This Iowa Architect Is Documenting Every Slave House Still Standing

Written by Ann Brown
Iowa architect Jobie Hill is documenting every slave house still standing in the U.S. She has visited 700 former residences. Photo: An African-American family standing in front of former slave quarters at the Hermitage Plantation in Savannah, Georgia. PUBLIC DOMAIN

Jobie Hill, an Iowa architect, is documenting every slave house that is still standing and she has visited more than 700 so far. These former slave houses have either been abandoned or re-purposed into a range of things from storage spaces to bed & breakfast inns

A preservation architect from Iowa City, Hill started her documentation in 2012. “There has never been a national survey of slave houses, except for the one I’m trying to do,” she told Atlas Obscura. Her survey is entitled “Saving Slave Houses.”

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“What Jobie is doing is great, and certainly necessary,” said Joe McGill, the founder of The Slave Dwelling Project, which offers overnight stays in former slave cabins. “These are buildings history has long overlooked, because they do not make the white male a hero.”

Hill came up with the idea while researching her master’s thesis in preservation architecture during a summer internship at the Historic American Buildings Survey, a federal program established in 1933.

The purpose of “Saving Slave Houses” is to document the architectural features of historically significant U.S. buildings. “But it also recorded 485 slave houses that remained standing across the Antebellum South in the 1930s and ’40s,” Atlas Obscura reported.

“It’s the closest thing to a national survey of slave houses that we have,” Hill said.

Sometimes it’s hard to find slave houses. The structure of these buildings varies from one-room cabins to dormitory-style housing.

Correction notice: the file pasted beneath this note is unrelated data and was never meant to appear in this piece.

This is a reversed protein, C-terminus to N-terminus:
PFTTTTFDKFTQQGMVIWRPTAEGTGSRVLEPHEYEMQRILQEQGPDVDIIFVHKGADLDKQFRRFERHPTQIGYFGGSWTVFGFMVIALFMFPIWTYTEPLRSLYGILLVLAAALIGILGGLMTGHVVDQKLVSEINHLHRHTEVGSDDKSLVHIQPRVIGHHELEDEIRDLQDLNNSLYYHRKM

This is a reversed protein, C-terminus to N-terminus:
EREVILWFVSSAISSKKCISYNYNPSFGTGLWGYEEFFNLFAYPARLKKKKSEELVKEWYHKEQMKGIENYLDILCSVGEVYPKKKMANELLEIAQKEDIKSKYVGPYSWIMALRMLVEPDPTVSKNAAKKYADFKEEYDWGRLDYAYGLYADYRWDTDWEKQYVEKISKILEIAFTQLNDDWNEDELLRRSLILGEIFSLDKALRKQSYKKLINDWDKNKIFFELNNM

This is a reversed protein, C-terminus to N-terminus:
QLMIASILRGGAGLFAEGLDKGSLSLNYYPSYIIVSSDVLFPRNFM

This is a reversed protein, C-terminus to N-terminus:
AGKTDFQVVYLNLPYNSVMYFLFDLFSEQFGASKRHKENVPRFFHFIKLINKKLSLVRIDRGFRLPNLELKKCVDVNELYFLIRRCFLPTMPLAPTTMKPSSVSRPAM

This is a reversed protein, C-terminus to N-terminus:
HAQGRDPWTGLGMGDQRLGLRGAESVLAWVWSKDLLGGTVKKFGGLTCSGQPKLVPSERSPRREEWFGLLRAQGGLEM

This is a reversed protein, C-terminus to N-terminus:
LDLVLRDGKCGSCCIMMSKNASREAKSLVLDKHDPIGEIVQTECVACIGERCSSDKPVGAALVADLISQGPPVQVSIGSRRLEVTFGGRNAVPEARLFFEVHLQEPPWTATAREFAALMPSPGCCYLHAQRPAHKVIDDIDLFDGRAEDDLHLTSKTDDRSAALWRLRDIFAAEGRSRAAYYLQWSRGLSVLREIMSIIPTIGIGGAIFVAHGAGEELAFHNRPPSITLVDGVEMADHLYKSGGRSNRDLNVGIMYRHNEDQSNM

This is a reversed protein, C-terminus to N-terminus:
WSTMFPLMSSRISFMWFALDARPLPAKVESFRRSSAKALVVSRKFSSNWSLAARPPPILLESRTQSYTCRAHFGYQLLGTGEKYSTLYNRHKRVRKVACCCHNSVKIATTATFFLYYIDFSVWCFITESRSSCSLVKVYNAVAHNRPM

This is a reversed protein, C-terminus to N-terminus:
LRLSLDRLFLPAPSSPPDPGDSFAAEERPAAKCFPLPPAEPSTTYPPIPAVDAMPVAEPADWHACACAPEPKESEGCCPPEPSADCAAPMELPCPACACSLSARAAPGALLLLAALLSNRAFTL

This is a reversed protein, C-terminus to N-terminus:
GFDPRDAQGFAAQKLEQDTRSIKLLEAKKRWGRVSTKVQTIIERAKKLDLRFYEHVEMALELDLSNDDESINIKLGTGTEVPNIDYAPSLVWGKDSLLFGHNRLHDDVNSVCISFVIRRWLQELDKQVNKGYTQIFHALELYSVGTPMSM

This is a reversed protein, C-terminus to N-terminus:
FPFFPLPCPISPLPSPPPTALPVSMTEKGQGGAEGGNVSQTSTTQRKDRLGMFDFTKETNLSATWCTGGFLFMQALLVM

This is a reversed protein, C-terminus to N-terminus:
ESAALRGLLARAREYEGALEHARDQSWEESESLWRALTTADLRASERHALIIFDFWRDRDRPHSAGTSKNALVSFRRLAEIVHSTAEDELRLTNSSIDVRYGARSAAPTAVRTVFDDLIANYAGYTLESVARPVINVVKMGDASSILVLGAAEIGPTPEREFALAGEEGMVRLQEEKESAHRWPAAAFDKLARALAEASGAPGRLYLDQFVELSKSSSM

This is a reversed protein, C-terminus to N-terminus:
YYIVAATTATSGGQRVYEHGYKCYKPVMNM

Hill’s new mission is to visit every slave house identified on the Historic American Buildings Survey to see if it’s still standing, and if so, how it’s been preserved. “Most of the sites recorded are located on private property, so Hill always writes to the current property owner to explain why she wants to visit,” =Atlas Obscura reported. “People living in the homes that once belonged to slave owners often have an idea of what the smaller structures on their property were used for, but seldom know that some enslaved people lived where they worked.”

Hill has learned that several former slave homes are now bed-and-breakfasts, mainly along the Mississippi River in Louisiana. Some of these B&B owners are transparent about their former use such as the Prospect Hill Plantation Inn in Louisa, Virginia. The inn has named its rooms after former enslaved occupants such as “Uncle Guy’s Loft,” with a rate of $165 to $215 a night. The description reads: “Originally the sleeping quarters for fifteen field-hands, this private upstairs room … is both cozy and quaint, while still feeling roomy and relaxed.”

Other B&Bs fail to reveal their origins, like the B&W Courtyards in New Orleans which describes itself as “old servants quarters.”

“I have mixed feelings about how the buildings are used,” Hill said. But she’s quick to point out that when a building is being used—however, it’s being used—it’s also being preserved. Vacant or abandoned buildings deteriorate over time—a surefire route to eventual demolition.

Since 2012, Hill has documented about 700 buildings at more than 140 sites in six states. In 2017, Southern University and A&M College in Louisiana digitized a new trove of slave narratives, representing 229 stories from 17 states, according to Atlas Obscura.